How CBN’s $15 Billion Foreign Debt Scandal Shakes Nigeria’s Economy

Nigeria’s economy is facing a serious crisis after reports emerged that the Central Bank of Nigeria (CBN) accumulated a staggering $15 billion foreign debt in one year.

The debt was incurred through a securities lending agreement with JP Morgan and Goldman Sachs, two of the world’s largest investment banks. The CBN pledged its holdings on foreign securities as collateral for the cash.

The shocking revelation came from the CBN’s first audited financial statements in seven years, which were released on Friday. The statements showed that the CBN Group received a combined $15 billion cash from the two firms in 2023. The CBN’s foreign debt is almost half of Nigeria’s total foreign reserves, which currently stand at $34.1 billion.

Newsflash Nigeria spoke to some financial experts who expressed their dismay and concern over the CBN’s action. They said that the CBN violated its core mandate of ensuring the stability and efficiency of the economy by borrowing such a huge amount of money without proper approval and transparency.

Prof. Jonathan Aremu, a former Assistant Director of Research and Planning in CBN and a Professor of International Economic Relations at the Covenant University (CU), Ota, described the situation as scandalous. He said that he could not estimate the economic loss for Nigeria from the CBN’s debt.

He said that no central bank in the world has had its integrity so compromised like the CBN under the suspended governor, Godwin Emefiele. He called for the punishment of those who were involved in bringing the nation to its knees.

Prof. Chris Onalo, the Registrar/CEO of National Institute of Credit Administration (NICA), questioned the rationale behind the CBN’s borrowing. He asked what the money was borrowed for, whether it was for a productive sector of the economy or for enhancing the CBN’s operational efficiency. He also asked whether the borrowing was approved by the Presidency and the National Assembly.

Prof. Sheriffdeen Tella, a Professor of Economics at Olabisi Onabanjo University, Ago Iwoye, Ogun State, said that he was not aware of any CBN Act that allows it to borrow money from Development Finance Institutions on behalf of the federal government.

He said that even if the CBN had to borrow, it had to do so in agreement with the Ministry of Finance and the Debt Management Office (DMO). He added that the CBN’s borrowing could endanger the external reserves, which are domiciled with the World Bank and other DFIs.

Dr. Austin Nweze, a political economist, said that it was a bad omen for Nigeria’s economy. He said that the federal government had an obligation to service the debts regardless of the scarcity of funds.

Mr. Usman Philip, a financial expert, also wondered why the CBN had to borrow in the first place. He said that it was not good for the economy, considering Nigeria’s present circumstances as a struggling nation.

Dr. Oluwatobi Oyefeso, former Managing Director of Nigerian Capital Market Institute of the Security & Exchange Commission (SEC), said that huge foreign debt creates serious shortage of investment in infrastructure and social services. He said that it also exposes Nigeria to exchange rate risks and external shocks.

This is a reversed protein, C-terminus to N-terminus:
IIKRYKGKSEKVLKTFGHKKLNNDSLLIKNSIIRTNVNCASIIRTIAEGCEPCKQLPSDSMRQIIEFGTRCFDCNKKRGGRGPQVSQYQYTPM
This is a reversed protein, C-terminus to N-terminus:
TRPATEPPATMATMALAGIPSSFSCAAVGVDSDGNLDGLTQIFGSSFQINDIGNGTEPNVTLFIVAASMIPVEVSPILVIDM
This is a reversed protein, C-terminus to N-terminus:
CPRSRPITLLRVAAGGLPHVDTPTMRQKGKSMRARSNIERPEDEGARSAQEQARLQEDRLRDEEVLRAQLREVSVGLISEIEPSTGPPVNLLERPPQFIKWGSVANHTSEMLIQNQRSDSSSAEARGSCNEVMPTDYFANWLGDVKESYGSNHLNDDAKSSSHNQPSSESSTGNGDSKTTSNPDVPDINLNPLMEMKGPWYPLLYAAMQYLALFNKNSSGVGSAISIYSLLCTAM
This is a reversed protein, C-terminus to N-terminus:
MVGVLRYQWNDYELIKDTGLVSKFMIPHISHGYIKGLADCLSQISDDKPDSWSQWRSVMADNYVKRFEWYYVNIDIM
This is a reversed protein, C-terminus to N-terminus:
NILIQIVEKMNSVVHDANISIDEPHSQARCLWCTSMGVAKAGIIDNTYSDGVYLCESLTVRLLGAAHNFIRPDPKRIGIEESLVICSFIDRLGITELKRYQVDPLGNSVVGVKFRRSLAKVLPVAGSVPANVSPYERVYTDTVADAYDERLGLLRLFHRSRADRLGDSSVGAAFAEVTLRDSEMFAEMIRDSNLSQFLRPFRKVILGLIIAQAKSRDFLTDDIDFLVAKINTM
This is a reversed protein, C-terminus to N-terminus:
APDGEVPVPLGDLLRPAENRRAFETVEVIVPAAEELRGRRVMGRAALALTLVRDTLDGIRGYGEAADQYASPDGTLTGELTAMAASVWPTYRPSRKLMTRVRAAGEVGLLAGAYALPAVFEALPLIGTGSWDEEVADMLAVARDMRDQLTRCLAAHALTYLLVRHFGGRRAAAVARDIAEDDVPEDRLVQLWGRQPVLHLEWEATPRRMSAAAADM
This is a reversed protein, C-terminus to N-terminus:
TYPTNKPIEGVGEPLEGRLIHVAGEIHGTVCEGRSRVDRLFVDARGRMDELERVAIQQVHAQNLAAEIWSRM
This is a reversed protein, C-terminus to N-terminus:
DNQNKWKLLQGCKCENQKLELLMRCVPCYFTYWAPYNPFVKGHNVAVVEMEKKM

This debt was incurred in 2021 and 2022, and it was used to support the Naira in the face of declining oil prices and rising inflation. The debt is fully secured with securities owned by the CBN, but it is still a major concern for many Nigerians.

There are a number of reasons why the CBN’s foreign debt is so concerning. First, it is a sign that the bank is struggling to manage the country’s economy. The CBN is supposed to be the lender of last resort, but it is now borrowing money from foreign banks. This suggests that the CBN is running out of options to support the Naira.

Second, the CBN’s foreign debt is a major drain on the country’s resources. The bank will have to spend billions of dollars each year to service this debt, which will take away money that could be used for other purposes, such as infrastructure development or education.

Third, the CBN’s foreign debt could lead to a currency crisis. If the CBN is unable to repay this debt, it could lead to a loss of confidence in the Naira and a sharp depreciation of the currency. This would make it more expensive for Nigerians to import goods and services, and it could lead to higher inflation.

The CBN’s foreign debt is a serious problem that needs to be addressed. The government needs to find a way to reduce the debt burden and to improve the management of the country’s economy. Otherwise, the CBN’s foreign debt could have a devastating impact on the Nigerian economy

The CBN has not yet responded to the allegations or explained its reasons for borrowing $15 billion from JP Morgan and Goldman Sachs. Newsflash Nigeria will continue to follow this story and update you as more information becomes available.

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Patrick Odey

Patrick Odey, a native of Benin, Edo State. He studied the English Language at the University of Benin, Edo State. He is a Blogger Contact:

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